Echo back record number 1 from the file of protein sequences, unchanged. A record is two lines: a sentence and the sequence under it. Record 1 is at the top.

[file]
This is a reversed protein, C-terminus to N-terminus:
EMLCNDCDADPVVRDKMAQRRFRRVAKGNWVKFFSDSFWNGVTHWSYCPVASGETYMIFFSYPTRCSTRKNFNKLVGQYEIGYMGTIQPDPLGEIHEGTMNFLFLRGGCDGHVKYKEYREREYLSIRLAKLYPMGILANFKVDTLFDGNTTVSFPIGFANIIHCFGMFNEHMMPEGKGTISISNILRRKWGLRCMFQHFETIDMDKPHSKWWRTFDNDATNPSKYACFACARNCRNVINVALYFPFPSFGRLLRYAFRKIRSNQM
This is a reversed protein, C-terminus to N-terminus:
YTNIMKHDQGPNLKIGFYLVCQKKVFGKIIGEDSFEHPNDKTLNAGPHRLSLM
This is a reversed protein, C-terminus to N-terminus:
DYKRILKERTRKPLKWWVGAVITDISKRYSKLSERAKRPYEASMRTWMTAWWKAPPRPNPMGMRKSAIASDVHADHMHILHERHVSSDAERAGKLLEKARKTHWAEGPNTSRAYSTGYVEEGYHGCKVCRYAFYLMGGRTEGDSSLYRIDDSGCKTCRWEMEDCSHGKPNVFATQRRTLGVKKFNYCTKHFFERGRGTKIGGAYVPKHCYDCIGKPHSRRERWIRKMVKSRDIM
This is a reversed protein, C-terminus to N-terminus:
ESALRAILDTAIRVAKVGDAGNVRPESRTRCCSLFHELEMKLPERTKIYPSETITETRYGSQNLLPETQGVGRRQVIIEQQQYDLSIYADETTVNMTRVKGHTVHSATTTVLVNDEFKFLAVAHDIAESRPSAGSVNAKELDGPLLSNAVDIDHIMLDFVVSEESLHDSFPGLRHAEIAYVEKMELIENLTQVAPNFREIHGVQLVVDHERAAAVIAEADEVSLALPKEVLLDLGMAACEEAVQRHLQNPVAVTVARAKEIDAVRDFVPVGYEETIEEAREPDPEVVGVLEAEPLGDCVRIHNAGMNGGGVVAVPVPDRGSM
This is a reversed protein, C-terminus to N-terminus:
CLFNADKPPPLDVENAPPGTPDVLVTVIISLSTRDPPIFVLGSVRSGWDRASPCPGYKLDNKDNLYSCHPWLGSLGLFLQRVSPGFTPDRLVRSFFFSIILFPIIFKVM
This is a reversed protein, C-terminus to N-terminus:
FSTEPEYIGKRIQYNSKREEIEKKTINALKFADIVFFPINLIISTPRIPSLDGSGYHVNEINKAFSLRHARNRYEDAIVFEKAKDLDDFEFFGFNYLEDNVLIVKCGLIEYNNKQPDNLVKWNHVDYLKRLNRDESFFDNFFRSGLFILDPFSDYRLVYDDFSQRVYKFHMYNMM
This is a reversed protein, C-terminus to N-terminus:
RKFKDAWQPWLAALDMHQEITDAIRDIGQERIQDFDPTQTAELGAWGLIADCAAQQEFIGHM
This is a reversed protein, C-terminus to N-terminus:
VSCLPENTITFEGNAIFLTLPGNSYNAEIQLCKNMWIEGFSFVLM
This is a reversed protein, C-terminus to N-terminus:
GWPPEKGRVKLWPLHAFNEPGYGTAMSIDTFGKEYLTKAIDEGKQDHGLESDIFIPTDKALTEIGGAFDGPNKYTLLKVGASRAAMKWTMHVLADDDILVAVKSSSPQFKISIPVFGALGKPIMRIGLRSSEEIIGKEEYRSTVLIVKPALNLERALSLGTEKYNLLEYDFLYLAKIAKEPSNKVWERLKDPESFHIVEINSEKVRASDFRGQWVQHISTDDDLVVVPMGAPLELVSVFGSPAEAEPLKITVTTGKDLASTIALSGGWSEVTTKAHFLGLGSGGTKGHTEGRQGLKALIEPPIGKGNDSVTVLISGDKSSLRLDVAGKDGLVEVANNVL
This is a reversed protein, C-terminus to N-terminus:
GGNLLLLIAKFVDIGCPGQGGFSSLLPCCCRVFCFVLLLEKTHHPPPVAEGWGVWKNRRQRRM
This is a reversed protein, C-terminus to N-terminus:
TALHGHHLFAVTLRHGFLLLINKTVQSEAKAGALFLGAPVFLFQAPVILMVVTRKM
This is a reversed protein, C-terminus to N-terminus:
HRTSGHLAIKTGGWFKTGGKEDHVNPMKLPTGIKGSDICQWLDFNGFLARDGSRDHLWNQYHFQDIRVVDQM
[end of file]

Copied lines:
This is a reversed protein, C-terminus to N-terminus:
EMLCNDCDADPVVRDKMAQRRFRRVAKGNWVKFFSDSFWNGVTHWSYCPVASGETYMIFFSYPTRCSTRKNFNKLVGQYEIGYMGTIQPDPLGEIHEGTMNFLFLRGGCDGHVKYKEYREREYLSIRLAKLYPMGILANFKVDTLFDGNTTVSFPIGFANIIHCFGMFNEHMMPEGKGTISISNILRRKWGLRCMFQHFETIDMDKPHSKWWRTFDNDATNPSKYACFACARNCRNVINVALYFPFPSFGRLLRYAFRKIRSNQM